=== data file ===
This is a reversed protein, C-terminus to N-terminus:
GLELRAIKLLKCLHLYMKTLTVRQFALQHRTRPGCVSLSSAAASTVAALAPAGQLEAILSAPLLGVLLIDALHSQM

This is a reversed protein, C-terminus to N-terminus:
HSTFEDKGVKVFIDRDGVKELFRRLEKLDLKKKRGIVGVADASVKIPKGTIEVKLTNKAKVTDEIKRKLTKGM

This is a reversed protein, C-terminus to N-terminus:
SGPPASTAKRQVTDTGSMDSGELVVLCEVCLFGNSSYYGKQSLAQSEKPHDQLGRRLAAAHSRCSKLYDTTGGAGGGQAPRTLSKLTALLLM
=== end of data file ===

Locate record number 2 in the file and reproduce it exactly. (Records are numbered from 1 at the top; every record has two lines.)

This is a reversed protein, C-terminus to N-terminus:
HSTFEDKGVKVFIDRDGVKELFRRLEKLDLKKKRGIVGVADASVKIPKGTIEVKLTNKAKVTDEIKRKLTKGM